With hunting season, put safety on first Gunshot wounds, falls occur the most

OUTDOORS URB

November 27, 1991|By PETER BAKER

A few weeks ago, while hunting with friends, a companion stopped to examine a broadhead arrow found earlier in the day near a deer hunter's tree stand.

As the hunter examined the arrow, he rested his shotgun in the crook of his arm with the muzzle pointing to the ground.

The gun went off, the shot missing his right foot by an inch or two.

It was an accident that might have been the cause of serious injury.

The hunter was knowledgeable. He was experienced.

And he was lucky.

Each deer firearms season there are those whose luck runs out.

Dr. Jay Zwally II, an orthopedic research fellow at the Maryland Institute for Emergency Services Systems, passes along the following statistics from the Shock Trauma unit in Baltimore:

Last year, during the weeklong firearms season, there were at least four hunting-related injuries treated at Shock Trauma, two gunshot wounds and injuries from two falls.

A survey of the same time period over the last four years showed an average of three major surgical procedures performed per hunting accident patient and an average hospital stay of 20 days.

Of those patients, 40 percent had spinal injuries and 75 percent of those spinal injuries resulted in paraplegia or quadriplegia.

"Those numbers may not seem like much," Zwally said. "But you have to realize that we see only a small fraction of of the cases in the state -- and virtually none of the gunshot wounds to fleshy extremities."

It is no secret that in deer season the two causes of the most severe injuries are falls from tree stands or wounds from firearms.

But it may come as a surprise that a single wound to an arm or leg from a deer rifle can easily result in amputation of the limb.

A wound from a deer rifle or a shotgun at closer range, destroys extensive amounts of tissue around the path of the bullet or slug.

So, if you are heading out for firearms season, be certain that you have followed safety procedures:

* Do not carry loaded firearms in your truck or car. A large number of accidents nationwide each year occur as guns are being unloaded from the vehicle or uncased. Do not lock and load before you are ready to begin the hunt.

* Carry your gun with the muzzle pointed in a safe direction, away from yourself and others in your party. Keep the safety on and your finger off the trigger until your are ready to shoot.

* Know your target and what lies beyond it. Identify both before you shoot.

* Be sure that the ammunition you purchase is the right size for your gun. Unload firearms when not in use and leave the actions open.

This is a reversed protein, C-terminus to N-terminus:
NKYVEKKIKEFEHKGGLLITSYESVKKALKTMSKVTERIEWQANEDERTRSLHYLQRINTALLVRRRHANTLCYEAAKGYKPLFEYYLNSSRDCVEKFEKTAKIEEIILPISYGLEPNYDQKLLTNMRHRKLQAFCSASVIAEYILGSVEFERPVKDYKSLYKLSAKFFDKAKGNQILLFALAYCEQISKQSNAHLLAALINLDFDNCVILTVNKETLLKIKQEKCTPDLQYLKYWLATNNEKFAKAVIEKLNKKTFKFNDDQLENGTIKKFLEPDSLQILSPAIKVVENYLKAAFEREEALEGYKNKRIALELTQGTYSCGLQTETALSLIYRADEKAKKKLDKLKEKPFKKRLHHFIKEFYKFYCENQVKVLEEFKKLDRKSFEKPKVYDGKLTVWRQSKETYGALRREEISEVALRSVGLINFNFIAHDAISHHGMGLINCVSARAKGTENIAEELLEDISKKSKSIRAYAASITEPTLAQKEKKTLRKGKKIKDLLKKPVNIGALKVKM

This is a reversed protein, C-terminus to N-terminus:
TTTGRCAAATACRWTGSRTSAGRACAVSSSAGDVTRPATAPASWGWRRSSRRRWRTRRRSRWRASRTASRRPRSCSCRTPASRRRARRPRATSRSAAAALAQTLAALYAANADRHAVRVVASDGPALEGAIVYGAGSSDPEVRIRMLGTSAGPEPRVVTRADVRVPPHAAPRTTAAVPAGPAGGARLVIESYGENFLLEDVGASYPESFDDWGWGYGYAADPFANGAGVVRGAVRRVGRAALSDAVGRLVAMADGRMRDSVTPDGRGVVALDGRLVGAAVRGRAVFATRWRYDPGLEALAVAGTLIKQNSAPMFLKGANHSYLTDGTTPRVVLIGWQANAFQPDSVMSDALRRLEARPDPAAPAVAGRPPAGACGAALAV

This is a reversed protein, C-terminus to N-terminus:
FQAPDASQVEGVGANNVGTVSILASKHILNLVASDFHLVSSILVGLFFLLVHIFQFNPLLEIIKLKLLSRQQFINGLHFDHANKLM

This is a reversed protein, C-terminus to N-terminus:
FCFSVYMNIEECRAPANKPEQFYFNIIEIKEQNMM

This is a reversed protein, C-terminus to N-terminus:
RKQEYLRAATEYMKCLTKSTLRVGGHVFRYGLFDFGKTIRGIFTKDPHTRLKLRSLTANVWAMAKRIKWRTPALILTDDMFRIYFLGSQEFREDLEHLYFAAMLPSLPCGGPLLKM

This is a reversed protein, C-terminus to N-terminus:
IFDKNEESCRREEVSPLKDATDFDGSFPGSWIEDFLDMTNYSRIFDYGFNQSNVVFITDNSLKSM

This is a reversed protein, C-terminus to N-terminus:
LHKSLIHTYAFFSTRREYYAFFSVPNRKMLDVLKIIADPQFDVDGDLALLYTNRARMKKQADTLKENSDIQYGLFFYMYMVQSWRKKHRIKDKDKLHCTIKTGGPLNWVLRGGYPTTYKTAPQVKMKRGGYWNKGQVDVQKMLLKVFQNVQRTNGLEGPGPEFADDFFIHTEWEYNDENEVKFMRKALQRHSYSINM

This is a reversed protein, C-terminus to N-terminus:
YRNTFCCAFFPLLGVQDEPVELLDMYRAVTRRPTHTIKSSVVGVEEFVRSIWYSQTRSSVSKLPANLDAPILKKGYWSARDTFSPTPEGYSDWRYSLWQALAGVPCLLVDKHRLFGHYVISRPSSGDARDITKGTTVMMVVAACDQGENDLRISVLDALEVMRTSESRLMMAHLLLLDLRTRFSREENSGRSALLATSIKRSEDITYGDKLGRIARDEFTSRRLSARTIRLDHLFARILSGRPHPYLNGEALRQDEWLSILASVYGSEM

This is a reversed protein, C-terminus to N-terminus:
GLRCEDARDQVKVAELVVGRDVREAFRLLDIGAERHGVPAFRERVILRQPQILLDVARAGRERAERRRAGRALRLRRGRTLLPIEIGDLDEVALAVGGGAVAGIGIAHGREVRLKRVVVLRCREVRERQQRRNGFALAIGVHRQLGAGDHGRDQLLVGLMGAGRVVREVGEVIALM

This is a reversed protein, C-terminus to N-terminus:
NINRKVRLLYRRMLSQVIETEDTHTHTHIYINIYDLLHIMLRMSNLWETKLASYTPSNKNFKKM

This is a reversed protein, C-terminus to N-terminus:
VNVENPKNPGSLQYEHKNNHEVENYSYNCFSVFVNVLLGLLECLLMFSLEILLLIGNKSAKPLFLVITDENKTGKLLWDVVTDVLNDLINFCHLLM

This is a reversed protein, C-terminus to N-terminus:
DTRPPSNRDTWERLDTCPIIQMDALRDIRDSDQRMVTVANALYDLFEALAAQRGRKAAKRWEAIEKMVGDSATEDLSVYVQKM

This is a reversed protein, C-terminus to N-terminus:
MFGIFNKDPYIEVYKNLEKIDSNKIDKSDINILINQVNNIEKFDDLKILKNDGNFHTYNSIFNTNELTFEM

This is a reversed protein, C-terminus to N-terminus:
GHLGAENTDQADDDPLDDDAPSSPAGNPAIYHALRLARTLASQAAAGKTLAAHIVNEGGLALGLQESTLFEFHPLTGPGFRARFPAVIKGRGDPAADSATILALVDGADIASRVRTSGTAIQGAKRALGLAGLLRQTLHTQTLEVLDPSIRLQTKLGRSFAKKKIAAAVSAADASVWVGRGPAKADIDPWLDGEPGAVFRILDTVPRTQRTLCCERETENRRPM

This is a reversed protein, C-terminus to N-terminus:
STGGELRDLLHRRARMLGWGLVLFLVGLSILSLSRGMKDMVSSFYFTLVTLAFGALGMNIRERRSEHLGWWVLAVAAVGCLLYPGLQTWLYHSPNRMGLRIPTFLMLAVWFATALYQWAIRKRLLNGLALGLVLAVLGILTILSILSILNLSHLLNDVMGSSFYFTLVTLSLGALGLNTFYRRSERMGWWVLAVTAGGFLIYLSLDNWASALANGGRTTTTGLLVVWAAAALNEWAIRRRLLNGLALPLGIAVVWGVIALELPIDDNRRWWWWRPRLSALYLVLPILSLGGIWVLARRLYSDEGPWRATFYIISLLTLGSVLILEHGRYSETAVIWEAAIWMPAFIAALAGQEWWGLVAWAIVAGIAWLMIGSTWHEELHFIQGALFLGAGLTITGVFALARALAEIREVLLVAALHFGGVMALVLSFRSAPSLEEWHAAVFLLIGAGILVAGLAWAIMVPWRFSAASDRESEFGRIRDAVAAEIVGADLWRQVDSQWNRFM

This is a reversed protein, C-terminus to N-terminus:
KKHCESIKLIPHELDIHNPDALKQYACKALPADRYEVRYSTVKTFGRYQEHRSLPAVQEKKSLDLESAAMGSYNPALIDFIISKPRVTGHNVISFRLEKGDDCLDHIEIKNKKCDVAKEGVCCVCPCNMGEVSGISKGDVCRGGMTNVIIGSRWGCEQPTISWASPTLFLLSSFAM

* Never climb a tree or fence or jump a ditch or creek with a loaded gun. Never pull a loaded gun toward you by the muzzle.

* When getting into your deer stand, be certain you have a safety strap and use it. When pulling your gun and gear up behind you, be certain the gun is unloaded and lifted by a line that is clear of the trigger and allows the muzzle to point toward the ground.

* Alcoholic drinks, hunting and cold weather do not mix well. Alcohol may cloud your ability to make the right decision and can speed hypothermia.

* In the swamps and marshes of Dorchester County, a curious little elk named the Sika deer will be the focus of a Department of Natural Resources study to determine its reproductive tendencies.

"We are checking the reproductive rate of calves, which is the fawn of the Sika," said Ed Golden, director of the state's deer program. "We think the young of the year might be bred, and that ups the reproductive rate" and makes the calculation of the Sika population more difficult.

Current data, Golden said, assume that the Sika does not breed until it is about 18 months old.

To determine the age at which they start to breed, DNR biologists want to remove the ovaries and uteriof Sika that have been harvested and test them for pregnancy.

Hunters who take female Sika are asked to take their kill to special check-in stations in Dorchester County without dressing the deer first. Lists of special check-in stations will be posted.

"Sika aren't that big of a deer," said DNR regional wildlife manager Doug Wigfield, "so if a guy could just take it to Blackwater [National Wildlife Refuge] or one of the check stations and let us work with it, that would be a big help."

Wigfield said the process of removing the organs will not delay the hunter by more than a few minutes. However, field dressing should be avoided because the ovaries and uterus usually are removed as part of that process.

Sika deer, native to Eastern Asia, are most plentiful in Dorchester County but also range into parts of neighboring Worcester and Somerset counties. They also are found on Assateague Island National Seashore.

Sika prefer swamps and marshland and are more nocturnal than whitetail deer, feeding mostly at night and staying in thick cover during the day.

An 18-month-old Sika male dresses out to about 50 pounds, while a whitetail of the same age dresses out to an average of 100 pounds.

In addition to the reproductive study that will start this season, a tagging study of Sika is continuing.

Because Sika deer keep to cover during hunting hours, they are especially hard to harvest, and something of a trophy following is developing, especially among hunters from other parts of the state.

Wigfield estimates that 35 percent of the hunters who go to Dorchester County for Sika deer are from the Baltimore area.

Baltimore Sun Articles
|
|
|
Please note the green-lined linked article text has been applied commercially without any involvement from our newsroom editors, reporters or any other editorial staff.